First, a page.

emotion is one of the four ways of knowing, the others being language, reason and perception. an angry, frightened or infatuated person is not likely to be able to see clearly or reason well, and this is why we usually tell people to be reasonable, and not emotional. there are six basic emotions, also known as primary emotions, that are common everywhere. they are happiness, sadness, fear, anger, surprise and disgust.  when photographs of people showing these emotions are shown to people, they can identify without much thought the matching emotion, no matter where they are from. also, children who are born blind and deaf show these emotions, which means that people are born with them and not taught them. as well as primary emotions, we can experience social emotions like ambition, contempt, embarrassment, envy, gratitude and a lot more. because we have so much intelligence and imagination, we are able to anticipate and picture dangers far in the future. we worry about our final exams, or our basketball game a month from now, or our camping trip in the summer.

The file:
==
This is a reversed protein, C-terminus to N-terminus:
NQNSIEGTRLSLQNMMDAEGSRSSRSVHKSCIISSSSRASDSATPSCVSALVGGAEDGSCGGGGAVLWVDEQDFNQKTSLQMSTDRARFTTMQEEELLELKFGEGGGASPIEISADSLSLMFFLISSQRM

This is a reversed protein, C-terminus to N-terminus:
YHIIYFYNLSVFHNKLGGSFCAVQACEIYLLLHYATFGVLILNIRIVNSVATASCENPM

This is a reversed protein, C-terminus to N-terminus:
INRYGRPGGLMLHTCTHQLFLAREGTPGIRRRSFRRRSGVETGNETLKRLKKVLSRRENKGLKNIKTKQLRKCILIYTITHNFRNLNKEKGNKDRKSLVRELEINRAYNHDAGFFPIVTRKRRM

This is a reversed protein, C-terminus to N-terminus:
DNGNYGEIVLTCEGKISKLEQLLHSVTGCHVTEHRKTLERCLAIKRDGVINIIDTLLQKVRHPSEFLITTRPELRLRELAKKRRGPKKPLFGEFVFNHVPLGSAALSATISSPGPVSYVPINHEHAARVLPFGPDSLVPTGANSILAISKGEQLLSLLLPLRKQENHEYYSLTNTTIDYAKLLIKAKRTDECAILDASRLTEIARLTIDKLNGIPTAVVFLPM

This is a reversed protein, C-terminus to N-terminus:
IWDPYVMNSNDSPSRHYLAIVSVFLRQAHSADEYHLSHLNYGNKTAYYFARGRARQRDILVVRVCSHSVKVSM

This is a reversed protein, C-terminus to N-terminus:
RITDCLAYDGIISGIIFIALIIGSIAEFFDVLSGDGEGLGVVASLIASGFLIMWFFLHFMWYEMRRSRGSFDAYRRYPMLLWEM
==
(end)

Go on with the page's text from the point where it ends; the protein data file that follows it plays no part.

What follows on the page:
What I found most interesting about chapter 6 was the James-Lange theory. this theory says that emotions are pretty much physical in nature, and bodily changes come before, and cause, emotional changes. for examples, if you are feeling nervous for a baseball or basketball game, or an exam, your mouth will feel dry, you will have butterflies in your stomach, and your hands will be sweaty. if you remove all of these physical signs of being nervous, then you will not feel nervous anymore because there will be no physical sings that you are.


I agree that emotion is essentially physical because I always have a sinking or negative feeling when I hurt somewhere in my body. This emotion, that connected to bodies, applies to the James-Lange theory. The James-Lange theory also suggests emotion which comes from other people’s feeling. Imagine when a person next you are depressed, you will try to cheer the person up in order to make a better atmosphere around you and the person. At the same time, you also are something close to depressed and you forgot what had you thinking when you noticed. You unconsciously empathizing with the person’s feelings.

Emotion is a very important source of knowledge. Positive emotion such as happy, love encourages us to do activities. Also, negative emotions can be your reason for knowing.

In my opinion, we cannot distinguish clearly between we make up a reason to explain our emotions, so it’s difficult to just think of a reason.